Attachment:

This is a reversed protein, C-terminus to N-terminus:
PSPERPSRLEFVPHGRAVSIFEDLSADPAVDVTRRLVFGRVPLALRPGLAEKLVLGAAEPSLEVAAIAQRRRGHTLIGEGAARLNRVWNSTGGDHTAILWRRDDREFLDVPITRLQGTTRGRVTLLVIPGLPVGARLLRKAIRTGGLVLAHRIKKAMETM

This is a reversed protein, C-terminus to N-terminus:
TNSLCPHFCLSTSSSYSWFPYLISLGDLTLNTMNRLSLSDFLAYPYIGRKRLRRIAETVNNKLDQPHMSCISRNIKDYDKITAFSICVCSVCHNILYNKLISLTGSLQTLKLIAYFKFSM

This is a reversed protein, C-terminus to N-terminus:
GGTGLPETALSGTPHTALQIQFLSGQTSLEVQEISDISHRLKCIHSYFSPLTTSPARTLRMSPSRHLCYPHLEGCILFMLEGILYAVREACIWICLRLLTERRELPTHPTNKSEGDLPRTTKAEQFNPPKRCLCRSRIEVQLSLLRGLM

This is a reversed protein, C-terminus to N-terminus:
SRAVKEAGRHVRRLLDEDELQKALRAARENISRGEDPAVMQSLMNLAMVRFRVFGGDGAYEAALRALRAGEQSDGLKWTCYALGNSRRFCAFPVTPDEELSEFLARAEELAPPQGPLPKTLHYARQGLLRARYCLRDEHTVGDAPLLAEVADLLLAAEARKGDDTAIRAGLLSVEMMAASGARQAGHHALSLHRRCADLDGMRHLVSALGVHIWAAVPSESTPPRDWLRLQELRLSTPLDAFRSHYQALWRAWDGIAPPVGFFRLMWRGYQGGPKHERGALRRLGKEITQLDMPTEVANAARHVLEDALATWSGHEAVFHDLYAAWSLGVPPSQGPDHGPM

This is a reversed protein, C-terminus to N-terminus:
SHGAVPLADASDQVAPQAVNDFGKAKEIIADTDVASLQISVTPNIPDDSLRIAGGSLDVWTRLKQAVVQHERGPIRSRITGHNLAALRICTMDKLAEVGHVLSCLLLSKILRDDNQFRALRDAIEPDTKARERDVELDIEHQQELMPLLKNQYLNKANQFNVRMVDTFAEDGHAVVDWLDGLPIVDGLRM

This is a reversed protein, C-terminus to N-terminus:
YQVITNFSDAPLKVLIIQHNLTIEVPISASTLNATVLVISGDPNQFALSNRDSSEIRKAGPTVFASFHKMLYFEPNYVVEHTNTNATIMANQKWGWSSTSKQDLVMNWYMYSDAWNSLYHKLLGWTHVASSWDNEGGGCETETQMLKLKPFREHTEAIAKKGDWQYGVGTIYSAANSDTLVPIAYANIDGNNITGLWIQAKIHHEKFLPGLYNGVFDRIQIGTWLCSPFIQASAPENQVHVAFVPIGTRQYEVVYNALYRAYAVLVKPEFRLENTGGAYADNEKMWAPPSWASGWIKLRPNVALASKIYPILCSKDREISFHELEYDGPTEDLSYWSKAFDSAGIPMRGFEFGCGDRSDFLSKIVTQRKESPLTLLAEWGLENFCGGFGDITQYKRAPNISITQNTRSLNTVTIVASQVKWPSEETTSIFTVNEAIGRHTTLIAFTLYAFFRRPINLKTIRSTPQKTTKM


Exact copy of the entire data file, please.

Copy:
This is a reversed protein, C-terminus to N-terminus:
PSPERPSRLEFVPHGRAVSIFEDLSADPAVDVTRRLVFGRVPLALRPGLAEKLVLGAAEPSLEVAAIAQRRRGHTLIGEGAARLNRVWNSTGGDHTAILWRRDDREFLDVPITRLQGTTRGRVTLLVIPGLPVGARLLRKAIRTGGLVLAHRIKKAMETM

This is a reversed protein, C-terminus to N-terminus:
TNSLCPHFCLSTSSSYSWFPYLISLGDLTLNTMNRLSLSDFLAYPYIGRKRLRRIAETVNNKLDQPHMSCISRNIKDYDKITAFSICVCSVCHNILYNKLISLTGSLQTLKLIAYFKFSM

This is a reversed protein, C-terminus to N-terminus:
GGTGLPETALSGTPHTALQIQFLSGQTSLEVQEISDISHRLKCIHSYFSPLTTSPARTLRMSPSRHLCYPHLEGCILFMLEGILYAVREACIWICLRLLTERRELPTHPTNKSEGDLPRTTKAEQFNPPKRCLCRSRIEVQLSLLRGLM

This is a reversed protein, C-terminus to N-terminus:
SRAVKEAGRHVRRLLDEDELQKALRAARENISRGEDPAVMQSLMNLAMVRFRVFGGDGAYEAALRALRAGEQSDGLKWTCYALGNSRRFCAFPVTPDEELSEFLARAEELAPPQGPLPKTLHYARQGLLRARYCLRDEHTVGDAPLLAEVADLLLAAEARKGDDTAIRAGLLSVEMMAASGARQAGHHALSLHRRCADLDGMRHLVSALGVHIWAAVPSESTPPRDWLRLQELRLSTPLDAFRSHYQALWRAWDGIAPPVGFFRLMWRGYQGGPKHERGALRRLGKEITQLDMPTEVANAARHVLEDALATWSGHEAVFHDLYAAWSLGVPPSQGPDHGPM

This is a reversed protein, C-terminus to N-terminus:
SHGAVPLADASDQVAPQAVNDFGKAKEIIADTDVASLQISVTPNIPDDSLRIAGGSLDVWTRLKQAVVQHERGPIRSRITGHNLAALRICTMDKLAEVGHVLSCLLLSKILRDDNQFRALRDAIEPDTKARERDVELDIEHQQELMPLLKNQYLNKANQFNVRMVDTFAEDGHAVVDWLDGLPIVDGLRM

This is a reversed protein, C-terminus to N-terminus:
YQVITNFSDAPLKVLIIQHNLTIEVPISASTLNATVLVISGDPNQFALSNRDSSEIRKAGPTVFASFHKMLYFEPNYVVEHTNTNATIMANQKWGWSSTSKQDLVMNWYMYSDAWNSLYHKLLGWTHVASSWDNEGGGCETETQMLKLKPFREHTEAIAKKGDWQYGVGTIYSAANSDTLVPIAYANIDGNNITGLWIQAKIHHEKFLPGLYNGVFDRIQIGTWLCSPFIQASAPENQVHVAFVPIGTRQYEVVYNALYRAYAVLVKPEFRLENTGGAYADNEKMWAPPSWASGWIKLRPNVALASKIYPILCSKDREISFHELEYDGPTEDLSYWSKAFDSAGIPMRGFEFGCGDRSDFLSKIVTQRKESPLTLLAEWGLENFCGGFGDITQYKRAPNISITQNTRSLNTVTIVASQVKWPSEETTSIFTVNEAIGRHTTLIAFTLYAFFRRPINLKTIRSTPQKTTKM